A rebel group incorporated into the national army returned to insurrection in the east of the Democratic Republic of Congo in April 2012.

They dubbed themselves "M23" after the March 23 peace accords of 2009, which saw the original rebel group, the CNDP (Congrès National pour la défense du peuple, in French), become a political party and their fighters integrated into the Congolese national army.

Citing poor pay and living conditions amongst their grievances, these soldiers defected and, over the summer of 2012, fought against government troops, capturing swathes of the lush North Kivu province.

Eastern Congo is rife with armed groups and therefore insecurity.  Around two million people have been displaced as a result of conflict, with this latest rebellion displacing some half a million.

As troops fought with rebels in the hills of Rutshuru territory in May, Veronica Nyiramitana and her husband, Josephu Jibesho, an elderly couple in their eighties, were the only inhabitants left in Gisiza village. "Everyone ran away", says Mr. Jibesho, talking of the day when the army began fighting M23 in the area. Gunfire rang out as the frail couple sat outside their small straw hut; the rebels occupied a hill overlooking the village. Just metres behind their humble home, a rocket-propelled grenade lay—mercifully unexploded—in the grass.

Nobody knows how many people have died as a result of eastern Congo's 14 year long conflict. The International Rescue Committee estimates 5.4 million "war-related" deaths since 1998, although other studies suggest that it could be half of this. Yet even taking the lower figure, 2.7 million people have lost their lives as a result of Congo's cycle of violence.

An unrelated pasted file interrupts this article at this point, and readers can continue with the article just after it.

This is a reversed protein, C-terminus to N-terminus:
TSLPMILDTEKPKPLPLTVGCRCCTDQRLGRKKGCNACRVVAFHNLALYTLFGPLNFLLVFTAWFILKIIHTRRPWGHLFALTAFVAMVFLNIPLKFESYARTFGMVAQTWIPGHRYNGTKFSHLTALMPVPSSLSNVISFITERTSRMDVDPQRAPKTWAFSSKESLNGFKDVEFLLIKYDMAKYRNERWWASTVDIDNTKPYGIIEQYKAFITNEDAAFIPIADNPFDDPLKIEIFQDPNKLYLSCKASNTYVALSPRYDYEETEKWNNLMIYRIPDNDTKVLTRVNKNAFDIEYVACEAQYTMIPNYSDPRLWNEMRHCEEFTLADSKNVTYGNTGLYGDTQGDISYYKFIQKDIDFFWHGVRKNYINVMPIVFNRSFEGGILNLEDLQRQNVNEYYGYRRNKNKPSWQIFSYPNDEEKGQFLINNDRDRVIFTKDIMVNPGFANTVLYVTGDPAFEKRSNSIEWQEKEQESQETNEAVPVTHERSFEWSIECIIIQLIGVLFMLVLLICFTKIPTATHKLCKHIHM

By July, M23 had taken the town of Bunagana, an important trade crossing into Uganda. Bolstered by their success over the government army and United Nations peacekeepers who had vowed to protect the town, they advanced to take more territory. UN commanders coordinated with their Congolese counterparts to secure Goma, the provincial capital.

The United Nations mission in Congo is the world's largest peacekeeping operation with nearly 20,000 military personnel, with a mandate to protect civilians. Yet despite repeated promises from UN commanders to halt the advance of M23, the expansion of rebel territory continued.

In their wake, allegations of rape, looting, forced recruitment and the use of child soldiers by the rebels were documented by the UN and by human-rights groups such as Human Rights Watch. Such practices have become synonymous with armed groups in the region and cause entire communities to live in perpetual fear.

Thousands of civilians had fled villages to a camp for the internally displaced on the outskirts of Goma, a city of around 1 million people. But in mid-November, the rebels advanced perilously close to Goma, causing the displaced to flee once again. On November 19, the army were fighting the rebels in the outskirts of the city, and by the 20th, it had fallen. It was the first time in nearly a decade that the government had lost control of this important trade and economic hub.

The rebel occupation of the city lasted twelve days, before they bowed to international pressure and withdrew. 2012 ended with peace-talks in neighbouring Uganda, but at the time of writing, these talks are fragile and a resumption of hostilities never feels far. 

During the occupation of Goma, M23 amassed massive amounts of arms, ammunition and vehicles. They are now stronger, their numbers bolstered, and have proven that they have military strength over the national army as well as little to fear from the UN. Meanwhile, thousands continue to live in camps, their future uncertain.

• Read more about M23 in Congo in the blog
• More work: The Last Days of M23